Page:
UN Lebanese mission could cease to exist
The mission was set up in 1978 to watch over the withdrawal of Israeli troops, and was beefed up following the war in 2006.
In April this year, Poland decided to withdraw its units from the border to join NATO operations elsewhere, a move which could be followed by other nations. Even if the mission does continue, some of the locals question the effectiveness of the 12,000-strong contingent and fear they may not be able to prevent a major conflict.
Homes of the Israelis who live on the northern border overlook southern Lebanon, so they are never far from the watchful eye of Hezbollah. Still, they feel safe because United Nations soldiers are right behind their backs.
“I think it’s good that they’re here. They’re at least stabilizing the situation,” says agriculture manager Amir Antler, who lives in northern Israel.
“We usually see a helicopter doing a patrol twice a day and checking that there are no problems. The conflict between Israel and Lebanon is not resolved and there are still people and organizations trying to break the peace.”
The narrow strip of land that separates Israel from Lebanon is a military zone and is just six meters wide. The United Nations controls it, but do not always get it right.
In fact they got it very wrong three years ago when Hezbollah kidnapped two Israeli soldiers patrolling the border. It triggered a month-long war. Afterwards, the United Nations beefed up its presence and they now patrol with the Lebanese armed forces.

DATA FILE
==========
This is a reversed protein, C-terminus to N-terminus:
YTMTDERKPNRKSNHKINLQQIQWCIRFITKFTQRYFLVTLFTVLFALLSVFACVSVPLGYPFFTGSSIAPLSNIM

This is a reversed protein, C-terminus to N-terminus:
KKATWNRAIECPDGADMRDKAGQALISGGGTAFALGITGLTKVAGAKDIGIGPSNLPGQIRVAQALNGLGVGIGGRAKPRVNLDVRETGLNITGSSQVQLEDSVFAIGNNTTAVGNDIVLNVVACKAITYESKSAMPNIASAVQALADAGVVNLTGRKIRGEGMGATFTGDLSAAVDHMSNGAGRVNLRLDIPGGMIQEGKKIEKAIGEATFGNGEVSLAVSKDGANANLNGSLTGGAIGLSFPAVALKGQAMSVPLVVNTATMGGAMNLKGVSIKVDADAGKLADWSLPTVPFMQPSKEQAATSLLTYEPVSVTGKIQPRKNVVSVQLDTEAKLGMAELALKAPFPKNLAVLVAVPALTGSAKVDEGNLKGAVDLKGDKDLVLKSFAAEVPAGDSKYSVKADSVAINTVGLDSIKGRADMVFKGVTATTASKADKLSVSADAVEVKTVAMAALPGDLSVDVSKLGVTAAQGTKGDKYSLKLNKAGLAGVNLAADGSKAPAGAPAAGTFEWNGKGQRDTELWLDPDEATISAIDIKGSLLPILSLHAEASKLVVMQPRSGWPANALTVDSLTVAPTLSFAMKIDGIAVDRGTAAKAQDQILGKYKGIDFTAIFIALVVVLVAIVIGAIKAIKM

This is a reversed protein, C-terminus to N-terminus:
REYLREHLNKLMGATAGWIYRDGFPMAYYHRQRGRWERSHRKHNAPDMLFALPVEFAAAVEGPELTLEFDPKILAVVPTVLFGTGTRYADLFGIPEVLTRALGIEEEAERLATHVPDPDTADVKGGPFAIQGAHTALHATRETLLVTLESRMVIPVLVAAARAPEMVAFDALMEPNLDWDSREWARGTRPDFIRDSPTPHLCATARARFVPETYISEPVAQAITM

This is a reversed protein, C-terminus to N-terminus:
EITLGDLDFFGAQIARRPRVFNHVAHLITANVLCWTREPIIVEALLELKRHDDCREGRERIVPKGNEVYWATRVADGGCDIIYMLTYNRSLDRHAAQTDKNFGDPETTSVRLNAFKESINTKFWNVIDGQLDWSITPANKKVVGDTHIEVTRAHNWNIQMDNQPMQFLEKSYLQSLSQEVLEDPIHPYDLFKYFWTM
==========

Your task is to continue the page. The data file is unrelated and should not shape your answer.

Israeli reserve soldier Jonathan Spyer is skeptical that it will make any difference. He spent a month in an Israeli tank during the war as a reserve soldier. He says while the United Nations Interim Force in Lebanon (UNIFIL) might help prevent attacks, they cannot actually stop a war from breaking out.
“They don’t have a very visible presence on the ground. Basically they’re in vehicles, you see them driving along the road and that’s pretty much as visible as they are. It means they’ve performed the role in locating ordinance concealed in rural areas. In this area UNIFIL can say they’ve had some achievements, but I think by and large in the day-to-day life in southern Lebanon, they’re close to being invisible,” says Jonathan Spyer.
Many who live and work on the border would agree.
“UNIFIL is good for places where there is quiet, a quiet border. I don’t think UNIFIL is good for places where there was a war, there is no peace, and both sides don’t know what is going to be the future,” explains Jacob Katz, former mayor of the town of Metula in northern Israel.
This is the question Israeli officials are asking – how will the United Nations forces in Lebanon look a few months from now? They’re in high demand elsewhere in the world.
The US is putting pressure on European countries to increase their contribution to the NATO-led war in Afghanistan, demonstrated by the fact that Poland has already announced its bringing its soldiers home in the next few months.
And there are signs more countries could follow.
“It may create a problem of credibility. The effective operation of UNIFIL is too dependent on the level of trust that the other actors in this area have in UNIFIL, mainly of course Israel and Lebanon,” says Shlomo Brom from Institute for National Security Studies in Tel Aviv.
“These two states may have less trust in the forces that will replace the European forces.”
Should Poland start a domino effect and other European countries pull out from UNIFIL, the risk of another conflict in this part of the world could be just around the corner.